Results The results of the quantitative evaluation of the sealing properties of the sealers are shown in Table 2. There was a significant difference among variables, which were four root-canal sealers (p ⬍ 0.05) and times in apical leakage (p ⬍ 0.05). The comparison of fluid filtration rates at different time periods according to Wilcoxon Signed Ranks Test indicated that the apical leakage of all sealers used in this study decreased gradually from 7 days to 21 days (p ⬍ 0.05). Sealapex showed less leakage than the other sealers for each study period (p ⬍ 0.05). Although RC Sealer showed the highest leakage at all times, there was no significant difference in the leakage between RC Sealer, AH Plus, and Rocanal 2 (p ⬎ 0.05). The positive controls demonstrated extreme amounts of apical leakage. Mean leakage for the positive controls was observed to be 0.067 ⫾ 0.009 l/cmH2O/min⫺1 150 kPa. The negative controls registered no detectable bubble movement at 150 kPa, for a minimum of 5 min before each data collected began.
Discussion A wide variety of root canal sealers is available commercially. Sealers based on zinc oxide-eugenol (Rocanal 2), calcium hydroxide (Sealapex), epoxy resin (AH Plus), and adhesive resin (RC Sealer) were included in our study. Sealapex is a calcium hydroxide type sealer, in use since the early 1980s. Caicedo and Fraunhofer (13) studied the properties of calcium hydroxide sealers and found that Sealapex showed a significant volu-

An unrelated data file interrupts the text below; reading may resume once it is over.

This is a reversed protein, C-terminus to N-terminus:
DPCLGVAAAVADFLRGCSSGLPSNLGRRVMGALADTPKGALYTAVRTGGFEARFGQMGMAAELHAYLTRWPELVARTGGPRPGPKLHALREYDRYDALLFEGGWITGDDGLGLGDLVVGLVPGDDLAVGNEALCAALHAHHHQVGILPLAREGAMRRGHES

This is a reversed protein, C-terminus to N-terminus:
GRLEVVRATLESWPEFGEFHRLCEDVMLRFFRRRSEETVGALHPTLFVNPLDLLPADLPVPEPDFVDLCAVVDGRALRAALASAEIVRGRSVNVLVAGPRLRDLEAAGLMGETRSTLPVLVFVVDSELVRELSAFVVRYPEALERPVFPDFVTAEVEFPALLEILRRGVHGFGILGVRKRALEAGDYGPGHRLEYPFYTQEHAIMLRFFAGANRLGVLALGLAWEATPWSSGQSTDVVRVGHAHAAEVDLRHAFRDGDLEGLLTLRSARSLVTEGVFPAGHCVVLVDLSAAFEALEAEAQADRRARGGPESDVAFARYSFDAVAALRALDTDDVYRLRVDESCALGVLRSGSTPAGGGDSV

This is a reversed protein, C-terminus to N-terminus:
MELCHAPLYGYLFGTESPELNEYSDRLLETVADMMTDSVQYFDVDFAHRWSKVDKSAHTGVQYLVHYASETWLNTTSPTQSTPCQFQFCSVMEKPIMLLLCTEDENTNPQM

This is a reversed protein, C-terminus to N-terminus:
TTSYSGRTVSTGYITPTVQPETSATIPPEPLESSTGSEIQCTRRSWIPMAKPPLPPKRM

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metric expansion during setting. They theorized that this was because of water absorption. This may also increase the solubility of Sealapex. But, an in vitro dye penetration study by Sleder et al. (14) showed that Sealapex is no more soluble than other sealers and that its seal is comparable to TubliSeal (ZnOE-based sealer) at 32 wk. Investigators hypothesized that it can probably be limited surface area of the sealer that is exposed to the tissue fluids in the root canal, a negligible amount of dissolution is occurring. Another in vitro study by Miletic et al. (15) showed that there are no statistically significant differences between Apexit, a calcium hydroxide based sealer, and AH Plus after a 2-wk period. Furthermore, Wu et al. (10) found that Sealapex showed significantly more leakage than AH26 and TubliSeal after storing in water for 1 yr. In our study, Sealapex showed less leakage than other sealers for each study period. The reason for the discrepancy between the findings of the studies may be related to the fact that the different methods are used in them or that relative difference between the materials change over time. Rocanal 2 is a powder-liquid system with a zinc oxide-eugenol base. In an in vitro study, De Almeida et al. (16) observed that leakage with AH Plus was significantly less than that with a ZnOE based sealer. Greater measured leakage for sealers based on ZnOE compared with epoxy resin based sealers was also found by other authors (17, 18). But, in the presented study, there was no significant difference among Rocanal 2, AH Plus, and RC Sealer. However, all of these showed significantly more leakage when compared to the calcium hydroxide-based sealer (Sealapex) for each study period. AH Plus is a sealer based epoxy resin. Some studies report the apical seal of resin-based sealers to be superior to that of other sealers (17, 18). In contrast, other studies have shown that the calcium hydroxide based sealer, Sealapex, provides a significantly better seal than others, including resin-based sealers (19, 20). In our study, AH Plus showed also significantly more leakage when compared to Sealapex but there was no significant difference with Rocanal 2 and RC Sealer based sealers for each period. Components of RC Sealer are Super-Bond Polymer consisting of PMMA and zirconium oxide. Its polymer powder consists of the same constituents with the commercialized Polymer (L-Type radiopaque) of Super-Bond C&B 4-META/MMA-TBB resin, which is known commercially as Super-Bond C&B (Sun Medical Co. Ltd., Moriyama, Shiga, Japan). Super-Bond C&B has been reported to produce consistent and relatively high bond strength, and has been successfully used clinically for nearly two decades (21). This resin has been modified for the special endodontic purpose and it was introduced to endodontic treatment by the name given as RC Sealer. The data are not available with regard to the properties of this material. In our study, there was no significant difference among RC Sealer, Rocanal 2, and AH Plus (p ⬎ 0.05). It is very important to assess leakage not only immediately after sealing but also after some time, because sealing needs to be long lasting to be clinically effective. Smear layer may disintegrate and dissolve with time, creating a void between the root canal wall and sealer (22). Kont TABLE 2. The comparison of fluid filtration rates from different root canal sealers (n ⫽ 10) (Mean ⫾ SD) (l 䡠 min⫺1cm H2O⫺1 ⫻ 10⫺3) Root Canal Sealers Rocanal 2 Sealapex AH Plus RC Sealer